Gas sensing

New ABB emission monitoring solution helps the maritime industry achieve decarbonisation targets

The launch of ABB’s CEMcaptain will help shipping comply with the sulphur emission regulations that were enforced in 2020, and keep in check their CO2 footprint.

In January 2020, the low sulphur and nitrousoxide emission limits in the International Maritime Organisation regulations became effective worldwide. CEMcaptain is a powerful emissions monitoring system from ABB designed to help the maritime industry meet these new regulations and become more sustainable. Its measurement and digital capabilities increase on-board safety, provide process optimisation and substantially reduce ownership costs. By consistently achieving 98 percent and more uptime, the new system not only requires less maintenance effort but also saves time otherwise spent on handling non-compliance issues.

Designed with busy mariners and a regularly changing crew in mind, CEMcaptain is a multi-component analyzer system that continuously provides real-time data offering reliable measurement of emissions with the highest stability. Operating in even the harshest of conditions it integrates analyzer modules and sample handling components in a standalone cabinet, making installation easy.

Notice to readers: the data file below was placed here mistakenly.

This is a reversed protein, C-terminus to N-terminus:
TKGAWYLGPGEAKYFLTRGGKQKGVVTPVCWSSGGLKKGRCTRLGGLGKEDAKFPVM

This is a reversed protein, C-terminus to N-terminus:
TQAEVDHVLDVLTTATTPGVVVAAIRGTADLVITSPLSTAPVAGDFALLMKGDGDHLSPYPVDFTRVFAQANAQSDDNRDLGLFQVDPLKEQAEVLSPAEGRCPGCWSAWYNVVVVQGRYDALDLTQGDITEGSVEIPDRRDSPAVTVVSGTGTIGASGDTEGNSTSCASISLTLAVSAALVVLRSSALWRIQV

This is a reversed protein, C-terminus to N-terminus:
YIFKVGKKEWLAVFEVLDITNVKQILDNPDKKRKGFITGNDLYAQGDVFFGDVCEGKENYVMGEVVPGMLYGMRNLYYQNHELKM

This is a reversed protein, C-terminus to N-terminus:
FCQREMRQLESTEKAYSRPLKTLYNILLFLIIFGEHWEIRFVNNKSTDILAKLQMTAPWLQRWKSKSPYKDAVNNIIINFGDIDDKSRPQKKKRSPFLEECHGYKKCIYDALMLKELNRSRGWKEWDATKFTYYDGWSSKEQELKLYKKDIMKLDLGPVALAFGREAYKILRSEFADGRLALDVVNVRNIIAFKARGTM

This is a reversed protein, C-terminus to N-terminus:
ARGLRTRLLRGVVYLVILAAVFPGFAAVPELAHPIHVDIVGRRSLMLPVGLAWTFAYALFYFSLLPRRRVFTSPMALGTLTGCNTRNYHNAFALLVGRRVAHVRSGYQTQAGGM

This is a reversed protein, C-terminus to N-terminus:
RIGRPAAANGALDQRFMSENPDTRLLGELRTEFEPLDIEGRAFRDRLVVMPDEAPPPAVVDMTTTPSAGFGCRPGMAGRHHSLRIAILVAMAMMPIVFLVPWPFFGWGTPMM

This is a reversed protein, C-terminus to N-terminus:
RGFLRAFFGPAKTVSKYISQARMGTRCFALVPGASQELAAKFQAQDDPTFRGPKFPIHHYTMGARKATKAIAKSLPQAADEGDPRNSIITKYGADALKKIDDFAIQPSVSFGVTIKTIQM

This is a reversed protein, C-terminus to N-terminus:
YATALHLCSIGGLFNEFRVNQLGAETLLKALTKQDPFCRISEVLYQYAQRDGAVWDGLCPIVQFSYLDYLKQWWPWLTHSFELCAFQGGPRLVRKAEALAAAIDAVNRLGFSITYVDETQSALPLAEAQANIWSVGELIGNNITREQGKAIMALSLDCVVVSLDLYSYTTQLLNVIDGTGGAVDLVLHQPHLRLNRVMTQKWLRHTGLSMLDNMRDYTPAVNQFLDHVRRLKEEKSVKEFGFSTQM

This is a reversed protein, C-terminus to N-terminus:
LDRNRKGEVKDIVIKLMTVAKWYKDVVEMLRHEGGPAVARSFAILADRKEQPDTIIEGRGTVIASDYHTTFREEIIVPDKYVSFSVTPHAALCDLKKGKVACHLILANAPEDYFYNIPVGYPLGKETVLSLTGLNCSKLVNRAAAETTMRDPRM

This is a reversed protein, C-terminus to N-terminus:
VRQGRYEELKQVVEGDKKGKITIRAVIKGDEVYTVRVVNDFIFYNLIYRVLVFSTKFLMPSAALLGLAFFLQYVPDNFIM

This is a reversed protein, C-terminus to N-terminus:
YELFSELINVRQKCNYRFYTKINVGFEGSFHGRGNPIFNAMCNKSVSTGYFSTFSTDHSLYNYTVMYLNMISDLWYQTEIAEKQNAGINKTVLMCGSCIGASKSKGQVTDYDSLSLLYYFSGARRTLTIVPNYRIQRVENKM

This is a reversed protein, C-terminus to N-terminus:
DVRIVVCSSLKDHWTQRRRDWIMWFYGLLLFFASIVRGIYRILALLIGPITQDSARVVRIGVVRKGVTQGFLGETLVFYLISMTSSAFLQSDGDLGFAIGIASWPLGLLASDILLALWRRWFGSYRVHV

Equipped with ABB’s renowned Uras26 non-dispersive IR gas analyzer, CEMcaptain simultaneously and continuously measures sulphur dioxide (SO2) and carbon dioxide (CO2) in line with regulation requirements. Each analyzer has two separate gas paths to allow for continuous CO2/SO2 measurement of separate streams, with up to four different components per analyzer module.

“Our solutions are driving the evolution of sustainable shipping, paving the way to a zero-emission marine industry. ABB has more than 60,000 Continuous Emissions Monitoring Systems (CEMS) installed in over 100 countries that help monitor our environment,” said Stephen Gibbons, ABB’s Head of Product Management in Continuous Gas Analyzers. “We draw on 60 years of experience in emissions monitoring to provide this support in concrete terms. CEMcaptain has been combined with innovations in on-site and remote digital services. The result is a solution that provides the industry with a digital toolbox that increases regulatory compliance and operational efficiency.”